Kampala, Uganda — Uganda needs to incorporate guiding principles on business and human rights into the national investment regulatory frameworks to strike balance between the investor rights and the state, according to Jane Nalunga, the Executive Director at the Southern and Eastern African Trade Institute -SEATINI Uganda.
Nalunga, who was speaking during a stakeholder engagement in Kampala under the theme; “Harnessing Uganda’s investment laws, policies and agreements to prevent business related human rights violations,” said there are rampant human rights violations and environmental degradation mainly perpetuated by foreign investors.
“We are not saying that we don’t want investors, we really need them. But let us have a win-win situation. Let the population win, the workers win, the government win and the investor also win,” she said, adding that as private companies pursue profit maximization, they should attach human dignity to their activities.
Nalunga said their consultations and community engagements with casual laborers and community representatives in Kalangala, Kiryandongo, Mubende, and Buvuma where some of the large-scale investment schemes are based, unearthed numerous cases of human and environmental right violations in the communities perpetuated by corporations.
She said though there are global, regional and national Investment policies including the investment code 2019, African Union large scale investment Treaty, UN Guiding principles on Business and human rights in relation to investments, violations have persisted because of the gaps.
“These treaties which are best endeavors are not legally binding to the investors domestically hence leaving the human rights gap that is exploited by investors,” she added.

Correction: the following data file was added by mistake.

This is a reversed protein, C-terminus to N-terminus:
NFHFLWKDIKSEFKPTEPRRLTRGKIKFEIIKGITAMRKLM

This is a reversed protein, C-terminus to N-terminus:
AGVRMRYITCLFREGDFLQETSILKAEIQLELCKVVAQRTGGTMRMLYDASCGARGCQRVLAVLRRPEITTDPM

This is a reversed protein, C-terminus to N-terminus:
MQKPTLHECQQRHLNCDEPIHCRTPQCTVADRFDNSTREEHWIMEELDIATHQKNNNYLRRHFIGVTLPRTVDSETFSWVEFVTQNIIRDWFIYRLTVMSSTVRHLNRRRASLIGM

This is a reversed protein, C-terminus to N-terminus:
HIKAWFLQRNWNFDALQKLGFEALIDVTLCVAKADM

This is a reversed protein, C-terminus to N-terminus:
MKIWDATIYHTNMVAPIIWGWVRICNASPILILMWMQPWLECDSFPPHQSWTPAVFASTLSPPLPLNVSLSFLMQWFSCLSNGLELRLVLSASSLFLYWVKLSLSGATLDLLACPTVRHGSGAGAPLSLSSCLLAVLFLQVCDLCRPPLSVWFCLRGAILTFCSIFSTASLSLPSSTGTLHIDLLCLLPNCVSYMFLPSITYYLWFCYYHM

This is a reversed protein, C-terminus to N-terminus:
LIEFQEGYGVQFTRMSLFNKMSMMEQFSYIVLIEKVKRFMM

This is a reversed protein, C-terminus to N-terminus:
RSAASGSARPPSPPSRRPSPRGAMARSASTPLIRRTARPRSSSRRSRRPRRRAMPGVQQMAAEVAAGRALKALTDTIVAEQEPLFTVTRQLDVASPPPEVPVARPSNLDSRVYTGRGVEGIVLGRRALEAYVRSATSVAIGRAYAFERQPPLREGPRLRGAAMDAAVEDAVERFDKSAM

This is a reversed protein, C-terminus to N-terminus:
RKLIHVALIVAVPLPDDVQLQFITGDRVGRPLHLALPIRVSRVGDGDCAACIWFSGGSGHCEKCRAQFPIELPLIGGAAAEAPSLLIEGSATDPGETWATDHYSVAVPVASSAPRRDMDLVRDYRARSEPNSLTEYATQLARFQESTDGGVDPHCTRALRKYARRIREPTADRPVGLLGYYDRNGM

This development comes at the time the Ugandan government is looking for all possible means including tax exemptions and no minimum wage to attract investors.
Usher Wilson Uwere, the National Organisation of Trade Union (NOTU) chairperson said the human rights abuses have been much reported in the Chinese and Indian owned companies.
He said NOTU has now recruited labor officers in all the districts to check on the working conditions of the workers in various companies and organisations.
Apollo Onzoma, assistant commissioner, Industrial Relations in the Ministry of Gender, Labour and Social Development said the government now has labour officers in 135 districts, municipalities and cities. “What we now need to do is enforcement. Everyone now needs to know their responsibilities,” he said.
Onzoma added that workers injured while on duty should be fully compensated in line with the workers compensation laws.
Moses Okwalinga, CEO Uganda Law Society said: “We need to review our investment regulatory framework and set standards that should be adhered to by investors to curb human rights violations.”
The stakeholder engagements was organised by SEATINI Uganda in partnership with the Both Ends and Third World Network Africa.
Source link : https://allafrica.com/stories/202110110100.html
Author : Independent (Kampala)
Publish date : 2021-10-11 07:26:55